When Data Brings Challenges Versus Opportunities

The more complex the acquiring and selling companies are, the more complex the data will be—not only volume but different types of data, potentially all stored differently, so deduplication or load validation are common issues. Add to that the potential for legal challenges like personal data privacy or competitive sensitivity, and data management becomes more challenging than it first appeared. This is especially true in global integrations or carve-outs that typically take years to sequence across major markets.

Bringing together or separating the back-end systems that run the businesses begins with a transfer of data from one or more systems to a new system. Sometimes, systems are taken over and integrated with the acquirer’s primary systems and processes as a second stage. Combining systems also means reconciling duplicates and standardizing business processes and the data required to support those processes.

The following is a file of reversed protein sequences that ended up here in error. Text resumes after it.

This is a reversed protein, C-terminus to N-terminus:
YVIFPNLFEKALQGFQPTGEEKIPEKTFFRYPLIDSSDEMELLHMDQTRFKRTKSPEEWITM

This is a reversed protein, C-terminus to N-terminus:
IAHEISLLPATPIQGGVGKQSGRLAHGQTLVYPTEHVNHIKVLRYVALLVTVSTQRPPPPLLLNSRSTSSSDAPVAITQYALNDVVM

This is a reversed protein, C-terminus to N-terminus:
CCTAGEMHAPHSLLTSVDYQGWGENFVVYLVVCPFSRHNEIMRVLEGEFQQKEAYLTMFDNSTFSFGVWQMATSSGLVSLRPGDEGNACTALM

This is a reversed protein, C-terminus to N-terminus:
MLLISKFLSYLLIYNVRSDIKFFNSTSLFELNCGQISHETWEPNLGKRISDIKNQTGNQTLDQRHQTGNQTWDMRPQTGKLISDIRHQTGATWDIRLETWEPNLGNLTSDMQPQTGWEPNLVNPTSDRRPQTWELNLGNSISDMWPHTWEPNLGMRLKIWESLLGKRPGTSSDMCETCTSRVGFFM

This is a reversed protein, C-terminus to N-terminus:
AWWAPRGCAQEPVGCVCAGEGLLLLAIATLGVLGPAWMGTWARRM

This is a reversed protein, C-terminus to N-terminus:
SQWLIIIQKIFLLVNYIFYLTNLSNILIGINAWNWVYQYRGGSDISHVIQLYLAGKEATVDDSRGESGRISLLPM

Combining two entirely distinct business systems and data languages is hard, as is the process of carving out a piece for sale and integration into a different organization. It’s complicated on a normal day; now think of the compounded pressure of a public MA&D transaction and the mounting demands on both sides to complete the transaction quickly and start adding value.

Bringing Data To The Forefront (Literally)

MA&D can be divided into three phases: preparation, separation/integration and realization. Normally, data management in some form comes up in the separation/integration phase and not that often in the preparation phase. I’d argue that’s at an organization’s own peril.